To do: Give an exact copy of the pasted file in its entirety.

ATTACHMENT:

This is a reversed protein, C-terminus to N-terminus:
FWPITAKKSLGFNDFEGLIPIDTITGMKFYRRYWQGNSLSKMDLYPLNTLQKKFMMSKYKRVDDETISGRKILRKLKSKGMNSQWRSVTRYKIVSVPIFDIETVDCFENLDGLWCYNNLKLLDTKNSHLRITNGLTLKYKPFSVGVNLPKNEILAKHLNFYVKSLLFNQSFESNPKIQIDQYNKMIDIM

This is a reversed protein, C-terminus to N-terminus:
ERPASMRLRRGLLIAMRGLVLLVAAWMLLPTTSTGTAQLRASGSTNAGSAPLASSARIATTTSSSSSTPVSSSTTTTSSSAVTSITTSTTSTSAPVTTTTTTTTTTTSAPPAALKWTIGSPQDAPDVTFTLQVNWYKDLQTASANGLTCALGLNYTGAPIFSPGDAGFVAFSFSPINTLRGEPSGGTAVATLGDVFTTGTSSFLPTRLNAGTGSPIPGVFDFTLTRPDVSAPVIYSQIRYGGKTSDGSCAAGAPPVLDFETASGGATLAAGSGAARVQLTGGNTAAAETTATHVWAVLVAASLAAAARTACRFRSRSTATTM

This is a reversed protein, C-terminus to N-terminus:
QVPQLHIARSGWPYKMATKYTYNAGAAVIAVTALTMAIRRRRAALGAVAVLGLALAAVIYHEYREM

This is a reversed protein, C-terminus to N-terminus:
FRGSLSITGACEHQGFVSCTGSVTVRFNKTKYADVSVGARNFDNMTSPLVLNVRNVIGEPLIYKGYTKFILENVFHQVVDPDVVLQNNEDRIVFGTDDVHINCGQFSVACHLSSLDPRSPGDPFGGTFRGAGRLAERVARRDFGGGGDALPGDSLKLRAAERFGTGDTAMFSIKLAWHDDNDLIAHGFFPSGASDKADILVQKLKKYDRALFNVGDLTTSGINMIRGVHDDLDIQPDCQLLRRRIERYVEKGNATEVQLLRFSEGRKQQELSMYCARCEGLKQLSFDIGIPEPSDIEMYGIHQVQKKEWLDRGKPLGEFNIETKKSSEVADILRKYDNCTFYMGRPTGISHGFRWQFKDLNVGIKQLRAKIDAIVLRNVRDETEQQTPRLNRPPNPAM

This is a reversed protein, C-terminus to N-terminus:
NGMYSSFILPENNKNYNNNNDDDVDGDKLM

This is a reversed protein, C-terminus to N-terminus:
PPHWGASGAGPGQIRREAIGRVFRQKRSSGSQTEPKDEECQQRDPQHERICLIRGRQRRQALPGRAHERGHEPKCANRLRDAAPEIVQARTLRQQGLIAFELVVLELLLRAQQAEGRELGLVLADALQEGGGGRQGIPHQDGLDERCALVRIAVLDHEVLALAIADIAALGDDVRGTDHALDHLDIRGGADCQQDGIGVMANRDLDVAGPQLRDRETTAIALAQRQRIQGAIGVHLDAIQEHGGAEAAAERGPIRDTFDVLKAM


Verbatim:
This is a reversed protein, C-terminus to N-terminus:
FWPITAKKSLGFNDFEGLIPIDTITGMKFYRRYWQGNSLSKMDLYPLNTLQKKFMMSKYKRVDDETISGRKILRKLKSKGMNSQWRSVTRYKIVSVPIFDIETVDCFENLDGLWCYNNLKLLDTKNSHLRITNGLTLKYKPFSVGVNLPKNEILAKHLNFYVKSLLFNQSFESNPKIQIDQYNKMIDIM

This is a reversed protein, C-terminus to N-terminus:
ERPASMRLRRGLLIAMRGLVLLVAAWMLLPTTSTGTAQLRASGSTNAGSAPLASSARIATTTSSSSSTPVSSSTTTTSSSAVTSITTSTTSTSAPVTTTTTTTTTTTSAPPAALKWTIGSPQDAPDVTFTLQVNWYKDLQTASANGLTCALGLNYTGAPIFSPGDAGFVAFSFSPINTLRGEPSGGTAVATLGDVFTTGTSSFLPTRLNAGTGSPIPGVFDFTLTRPDVSAPVIYSQIRYGGKTSDGSCAAGAPPVLDFETASGGATLAAGSGAARVQLTGGNTAAAETTATHVWAVLVAASLAAAARTACRFRSRSTATTM

This is a reversed protein, C-terminus to N-terminus:
QVPQLHIARSGWPYKMATKYTYNAGAAVIAVTALTMAIRRRRAALGAVAVLGLALAAVIYHEYREM

This is a reversed protein, C-terminus to N-terminus:
FRGSLSITGACEHQGFVSCTGSVTVRFNKTKYADVSVGARNFDNMTSPLVLNVRNVIGEPLIYKGYTKFILENVFHQVVDPDVVLQNNEDRIVFGTDDVHINCGQFSVACHLSSLDPRSPGDPFGGTFRGAGRLAERVARRDFGGGGDALPGDSLKLRAAERFGTGDTAMFSIKLAWHDDNDLIAHGFFPSGASDKADILVQKLKKYDRALFNVGDLTTSGINMIRGVHDDLDIQPDCQLLRRRIERYVEKGNATEVQLLRFSEGRKQQELSMYCARCEGLKQLSFDIGIPEPSDIEMYGIHQVQKKEWLDRGKPLGEFNIETKKSSEVADILRKYDNCTFYMGRPTGISHGFRWQFKDLNVGIKQLRAKIDAIVLRNVRDETEQQTPRLNRPPNPAM

This is a reversed protein, C-terminus to N-terminus:
NGMYSSFILPENNKNYNNNNDDDVDGDKLM

This is a reversed protein, C-terminus to N-terminus:
PPHWGASGAGPGQIRREAIGRVFRQKRSSGSQTEPKDEECQQRDPQHERICLIRGRQRRQALPGRAHERGHEPKCANRLRDAAPEIVQARTLRQQGLIAFELVVLELLLRAQQAEGRELGLVLADALQEGGGGRQGIPHQDGLDERCALVRIAVLDHEVLALAIADIAALGDDVRGTDHALDHLDIRGGADCQQDGIGVMANRDLDVAGPQLRDRETTAIALAQRQRIQGAIGVHLDAIQEHGGAEAAAERGPIRDTFDVLKAM